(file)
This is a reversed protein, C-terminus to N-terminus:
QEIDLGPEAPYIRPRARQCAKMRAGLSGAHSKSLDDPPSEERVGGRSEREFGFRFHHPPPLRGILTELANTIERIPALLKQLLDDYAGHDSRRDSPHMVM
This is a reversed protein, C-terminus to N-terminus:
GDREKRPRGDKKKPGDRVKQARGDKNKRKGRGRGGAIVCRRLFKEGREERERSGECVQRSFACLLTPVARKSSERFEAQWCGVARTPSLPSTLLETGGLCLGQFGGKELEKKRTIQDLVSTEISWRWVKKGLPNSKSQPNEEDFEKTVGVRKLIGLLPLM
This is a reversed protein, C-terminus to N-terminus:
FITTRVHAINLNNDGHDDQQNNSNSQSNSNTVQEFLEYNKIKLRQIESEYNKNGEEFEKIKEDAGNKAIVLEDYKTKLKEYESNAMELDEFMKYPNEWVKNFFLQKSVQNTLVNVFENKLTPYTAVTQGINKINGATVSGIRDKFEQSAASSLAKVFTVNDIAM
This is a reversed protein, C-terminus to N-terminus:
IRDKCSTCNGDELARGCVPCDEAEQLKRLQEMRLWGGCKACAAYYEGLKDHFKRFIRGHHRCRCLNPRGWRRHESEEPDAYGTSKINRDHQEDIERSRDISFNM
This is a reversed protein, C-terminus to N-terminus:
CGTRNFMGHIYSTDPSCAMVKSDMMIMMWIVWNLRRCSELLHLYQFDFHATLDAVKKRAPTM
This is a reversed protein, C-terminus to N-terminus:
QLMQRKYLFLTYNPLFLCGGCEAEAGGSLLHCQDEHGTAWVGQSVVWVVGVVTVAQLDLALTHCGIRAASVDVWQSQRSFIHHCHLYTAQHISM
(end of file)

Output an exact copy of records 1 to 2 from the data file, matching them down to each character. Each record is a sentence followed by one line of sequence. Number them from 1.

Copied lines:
This is a reversed protein, C-terminus to N-terminus:
QEIDLGPEAPYIRPRARQCAKMRAGLSGAHSKSLDDPPSEERVGGRSEREFGFRFHHPPPLRGILTELANTIERIPALLKQLLDDYAGHDSRRDSPHMVM
This is a reversed protein, C-terminus to N-terminus:
GDREKRPRGDKKKPGDRVKQARGDKNKRKGRGRGGAIVCRRLFKEGREERERSGECVQRSFACLLTPVARKSSERFEAQWCGVARTPSLPSTLLETGGLCLGQFGGKELEKKRTIQDLVSTEISWRWVKKGLPNSKSQPNEEDFEKTVGVRKLIGLLPLM